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Los Angeles Police Department Chief Michel Moore on Monday defended officers seen on video hitting protestors with their vehicle while attempting to leave amid protests decrying the death of George Floyd.

The chief said the police cruiser was being swarmed by a group that began attacking it Sunday in downtown Los Angeles. “That unit, in an effort to leave that area, took evasive action and in the course of that, struck an individual or more than one individual and fled that area,” he said.

Video showed the cruiser accelerating forward and knocking at least two people to the ground before reversing, turning swiftly and driving off as a group hurled objects at the vehicle.

“The people who want us to do something different, what would they have us do?” the chief said. “Have the officers remain there? We’ve seen what’s happened to those vehicles. We’ve seen the smashed windshields, we’ve seen the vehicle set on fire, we had an MTA bus just three days ago that was set aflame.”

Moore apologized to those hit by the cruiser, but told them, “you cannot attack a police officer. You cannot attack the very essence of our system of government, and be injured in the process, and then claim that that those police officers’ actions were wrong.”

The department had released a statement Sunday saying the incident is under investigation.

Over the weekend, largely peaceful protests were followed by looting, fires and clashes between officers and protestors that saw bricks and bottles thrown at officers and rubber bullets fired at protestors. “It was anarchy,” Moore said.

On Sunday, nearly 700 people were arrested across the city. Nearly 400 were taken into custody the day before, and another 500 the day before that, the chief said.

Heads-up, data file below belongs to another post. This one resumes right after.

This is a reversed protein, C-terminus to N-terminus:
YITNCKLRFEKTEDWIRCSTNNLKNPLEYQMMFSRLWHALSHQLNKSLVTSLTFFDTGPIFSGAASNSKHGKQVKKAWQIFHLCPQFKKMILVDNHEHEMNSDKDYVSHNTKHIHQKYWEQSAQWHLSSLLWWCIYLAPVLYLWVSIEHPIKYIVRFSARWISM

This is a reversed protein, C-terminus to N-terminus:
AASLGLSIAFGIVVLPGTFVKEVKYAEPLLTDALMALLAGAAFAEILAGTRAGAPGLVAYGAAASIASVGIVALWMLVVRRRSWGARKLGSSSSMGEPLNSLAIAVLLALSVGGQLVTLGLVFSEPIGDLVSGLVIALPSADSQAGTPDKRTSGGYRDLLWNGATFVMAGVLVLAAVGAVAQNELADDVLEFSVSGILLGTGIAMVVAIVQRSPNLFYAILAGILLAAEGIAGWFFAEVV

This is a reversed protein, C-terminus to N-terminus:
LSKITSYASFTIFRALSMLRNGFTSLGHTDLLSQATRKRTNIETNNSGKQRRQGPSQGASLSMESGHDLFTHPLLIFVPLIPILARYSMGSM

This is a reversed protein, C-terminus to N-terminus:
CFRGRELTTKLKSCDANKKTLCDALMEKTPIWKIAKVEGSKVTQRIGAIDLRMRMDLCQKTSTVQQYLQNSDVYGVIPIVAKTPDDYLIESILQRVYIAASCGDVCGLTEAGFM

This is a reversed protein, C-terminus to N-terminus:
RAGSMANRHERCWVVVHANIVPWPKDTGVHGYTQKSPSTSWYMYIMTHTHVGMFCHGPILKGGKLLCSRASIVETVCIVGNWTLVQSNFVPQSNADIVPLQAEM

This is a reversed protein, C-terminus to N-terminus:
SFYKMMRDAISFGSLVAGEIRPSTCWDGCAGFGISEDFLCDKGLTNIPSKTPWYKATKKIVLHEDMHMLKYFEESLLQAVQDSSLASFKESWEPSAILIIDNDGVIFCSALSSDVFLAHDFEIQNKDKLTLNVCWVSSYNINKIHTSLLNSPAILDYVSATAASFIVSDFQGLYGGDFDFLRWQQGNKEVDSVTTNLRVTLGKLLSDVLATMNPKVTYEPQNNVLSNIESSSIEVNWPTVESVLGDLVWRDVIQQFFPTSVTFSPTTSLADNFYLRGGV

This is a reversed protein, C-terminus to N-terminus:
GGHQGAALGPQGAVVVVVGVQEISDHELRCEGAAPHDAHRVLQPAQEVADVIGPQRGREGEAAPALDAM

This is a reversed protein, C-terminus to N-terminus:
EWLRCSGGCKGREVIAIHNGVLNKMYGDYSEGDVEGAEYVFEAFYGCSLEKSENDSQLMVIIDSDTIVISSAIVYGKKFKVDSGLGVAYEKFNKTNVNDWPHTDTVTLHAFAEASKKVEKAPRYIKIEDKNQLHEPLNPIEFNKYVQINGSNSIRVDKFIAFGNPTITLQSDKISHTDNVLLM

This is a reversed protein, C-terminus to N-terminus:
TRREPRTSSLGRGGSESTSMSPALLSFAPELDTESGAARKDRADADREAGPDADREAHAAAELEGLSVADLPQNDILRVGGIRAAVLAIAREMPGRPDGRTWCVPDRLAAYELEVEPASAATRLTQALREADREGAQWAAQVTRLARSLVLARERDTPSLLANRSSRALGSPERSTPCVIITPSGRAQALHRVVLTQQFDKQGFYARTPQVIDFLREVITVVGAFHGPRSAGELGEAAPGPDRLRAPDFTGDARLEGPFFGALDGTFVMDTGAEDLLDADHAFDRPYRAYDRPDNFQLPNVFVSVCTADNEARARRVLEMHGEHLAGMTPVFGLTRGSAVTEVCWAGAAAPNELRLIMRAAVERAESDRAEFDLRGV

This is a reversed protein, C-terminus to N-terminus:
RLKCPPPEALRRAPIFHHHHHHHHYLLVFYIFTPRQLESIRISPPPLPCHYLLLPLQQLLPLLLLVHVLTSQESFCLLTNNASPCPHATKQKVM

The U.S. National Guard moved in Sunday, arriving in downtown L.A. and Santa Monica ahead of officials enacting curfews.

Moore acknowledged the measures don’t help dialogue.

“The mechanisms that we’re having to resort to — nighttime curfews and National Guard mobilization of our resources and deployment of having resorting to forces necessary to restore order— those are things that are toxic to relationships of trust,” he said.

He said that while there were thousands of protesters who have been involved in the violence in the city, there have been tens of thousands who haven’t been.

“We all recognize that the vast majority that have been out there, feel hurt, and they’re angry they’re upset, and they feel like they they’re not having a voice,” he said.

The police chief called on organizers of the protests to take responsibility for those he says are hijacking messages by looting and attacking officers.

“I continue to extend an olive branch to Black Lives Matter. I’ve yet to have them take me up on that conversation,” he said. “And yeah, I recognize that they may not feel that that’s legitimate or I have any standing in this conversation, but as protest groups and as organizers, they need to step into this and take responsibility, more than just distancing themselves from those that are trying to hijack this.”

In response, Black Lives Matter co-founder Patrisse Cullors told KTLA that though the “olive branch” is kind, conversation isn’t enough, and officials know what they need to do.

“Conversations aren’t enough,” she said. “A conversation didn’t stop George Floyd from dying … And what we need is structural change, and that looks like a defunding of local law enforcement, it looks like holding lots of cops accountable, and it looks like really seeing these protesters as people who have righteous rage who also want change.”

She had a message for the police chief: “When you tell me that you want to meet with me and at the same time, I’m witnessing your law enforcement officers rubber bullet and tear gas our community members, that’s not actually wanting to meet with me,” she said. “That’s just putting a bandaid over decades long of pain.”